A dozen monumental cloisonné vessels that fit the imperial model made during the Ming (1368-1644) and Qing (1644-1911) dynasties are on view in the exhibition Five Colors: Chinese Cloisonné Vessels on Loan from a the Mandel Collection.
Cloisonné is a process of inserting colored enamel pastes into a network of cells, or “cloisons” that rise above a metal ground. The cells are formed by bending wire, usually copper, and soldering it to a metal surface, usually bronze or copper. Enamel paste is made by tinting glass with metal oxides and grinding it to a paste. The decorated object is then fired at a low temperature in a “muffle” kiln, and the enamel fuses to the body without loss of placement or color. Gold liberally applied to designs creates even more brilliance. Take a Connoisseur’s Checklist provided in the galleries along with you as you view the exhibition and judge the quality of these works for yourself.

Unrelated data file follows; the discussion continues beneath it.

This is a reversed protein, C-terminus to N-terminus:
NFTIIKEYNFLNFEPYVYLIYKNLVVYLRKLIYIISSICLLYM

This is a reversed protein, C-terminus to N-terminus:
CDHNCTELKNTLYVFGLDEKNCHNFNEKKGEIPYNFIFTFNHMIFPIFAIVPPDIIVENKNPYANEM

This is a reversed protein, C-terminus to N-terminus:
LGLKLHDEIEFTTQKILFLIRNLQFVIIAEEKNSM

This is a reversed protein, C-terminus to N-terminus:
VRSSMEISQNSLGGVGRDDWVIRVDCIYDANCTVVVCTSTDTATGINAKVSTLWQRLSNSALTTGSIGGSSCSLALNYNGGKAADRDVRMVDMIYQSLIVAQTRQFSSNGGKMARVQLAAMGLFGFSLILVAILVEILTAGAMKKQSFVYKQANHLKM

In cases adjacent to the large cloisonné vessels on long-term loan to the Crow Collection, an instructive array of objects from the Collection is assembled to demonstrate various uses of enamel in the Chinese decorative arts. Here you will find enamel as coloration for a porcelain monochrome; in pictures and patterns painted on ceramics–under and over the glaze; as inlay into metal, and in designs painted on metal in imitation of more costly cloisonné and enamel techniques.